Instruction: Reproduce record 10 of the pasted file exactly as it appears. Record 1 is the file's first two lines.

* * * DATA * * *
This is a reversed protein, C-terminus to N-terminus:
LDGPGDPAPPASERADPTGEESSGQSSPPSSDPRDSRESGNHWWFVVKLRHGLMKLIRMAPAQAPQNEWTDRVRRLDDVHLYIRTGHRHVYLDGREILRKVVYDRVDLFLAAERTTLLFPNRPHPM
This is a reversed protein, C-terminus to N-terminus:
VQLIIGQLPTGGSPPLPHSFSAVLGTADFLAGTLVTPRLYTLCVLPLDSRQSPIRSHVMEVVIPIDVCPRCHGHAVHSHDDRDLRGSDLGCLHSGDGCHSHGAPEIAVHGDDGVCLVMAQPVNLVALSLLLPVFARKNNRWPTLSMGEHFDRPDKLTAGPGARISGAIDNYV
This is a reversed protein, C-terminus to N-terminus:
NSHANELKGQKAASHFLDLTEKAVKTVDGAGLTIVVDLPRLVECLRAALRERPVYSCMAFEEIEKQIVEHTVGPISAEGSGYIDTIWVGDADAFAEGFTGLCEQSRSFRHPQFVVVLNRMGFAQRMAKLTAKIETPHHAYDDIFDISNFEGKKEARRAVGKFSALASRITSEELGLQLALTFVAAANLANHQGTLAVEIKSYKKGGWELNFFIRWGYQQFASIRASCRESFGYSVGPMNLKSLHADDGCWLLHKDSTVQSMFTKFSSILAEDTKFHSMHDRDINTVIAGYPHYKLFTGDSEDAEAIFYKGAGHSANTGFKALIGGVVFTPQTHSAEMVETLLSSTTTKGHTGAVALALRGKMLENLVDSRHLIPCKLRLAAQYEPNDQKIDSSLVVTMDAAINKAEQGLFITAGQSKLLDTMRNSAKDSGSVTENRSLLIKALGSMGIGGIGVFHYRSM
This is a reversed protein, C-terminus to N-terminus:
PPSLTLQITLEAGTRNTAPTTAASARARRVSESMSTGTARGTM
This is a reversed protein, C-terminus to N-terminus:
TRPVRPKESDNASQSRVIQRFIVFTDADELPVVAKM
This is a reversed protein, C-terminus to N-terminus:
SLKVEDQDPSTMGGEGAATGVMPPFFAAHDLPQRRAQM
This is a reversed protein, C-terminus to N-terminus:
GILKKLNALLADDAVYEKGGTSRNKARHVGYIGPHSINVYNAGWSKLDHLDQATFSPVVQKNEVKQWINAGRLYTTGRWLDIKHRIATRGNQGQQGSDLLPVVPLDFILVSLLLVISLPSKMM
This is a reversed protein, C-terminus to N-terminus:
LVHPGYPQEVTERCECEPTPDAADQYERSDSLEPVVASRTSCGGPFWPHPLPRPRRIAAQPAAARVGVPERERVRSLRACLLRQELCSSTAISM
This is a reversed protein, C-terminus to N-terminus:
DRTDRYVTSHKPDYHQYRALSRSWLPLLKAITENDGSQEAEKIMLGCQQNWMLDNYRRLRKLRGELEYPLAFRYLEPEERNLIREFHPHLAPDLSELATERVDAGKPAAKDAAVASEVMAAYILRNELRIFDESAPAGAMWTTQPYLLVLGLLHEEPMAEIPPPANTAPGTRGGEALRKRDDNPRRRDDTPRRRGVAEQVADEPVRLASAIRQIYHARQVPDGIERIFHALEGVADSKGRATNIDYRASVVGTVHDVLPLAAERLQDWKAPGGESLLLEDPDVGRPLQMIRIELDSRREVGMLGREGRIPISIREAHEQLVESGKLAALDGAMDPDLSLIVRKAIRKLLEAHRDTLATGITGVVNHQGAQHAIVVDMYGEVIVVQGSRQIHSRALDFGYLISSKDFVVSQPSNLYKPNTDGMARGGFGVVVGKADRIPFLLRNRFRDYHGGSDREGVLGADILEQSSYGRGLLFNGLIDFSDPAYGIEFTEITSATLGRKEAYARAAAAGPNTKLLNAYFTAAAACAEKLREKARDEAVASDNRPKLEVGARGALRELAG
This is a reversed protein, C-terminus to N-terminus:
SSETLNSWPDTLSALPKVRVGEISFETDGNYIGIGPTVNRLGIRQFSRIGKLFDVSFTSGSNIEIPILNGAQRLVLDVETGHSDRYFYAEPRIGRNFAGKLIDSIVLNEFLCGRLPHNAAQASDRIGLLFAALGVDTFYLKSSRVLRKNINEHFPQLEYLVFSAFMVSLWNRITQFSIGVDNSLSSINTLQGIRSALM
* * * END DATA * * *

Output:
This is a reversed protein, C-terminus to N-terminus:
SSETLNSWPDTLSALPKVRVGEISFETDGNYIGIGPTVNRLGIRQFSRIGKLFDVSFTSGSNIEIPILNGAQRLVLDVETGHSDRYFYAEPRIGRNFAGKLIDSIVLNEFLCGRLPHNAAQASDRIGLLFAALGVDTFYLKSSRVLRKNINEHFPQLEYLVFSAFMVSLWNRITQFSIGVDNSLSSINTLQGIRSALM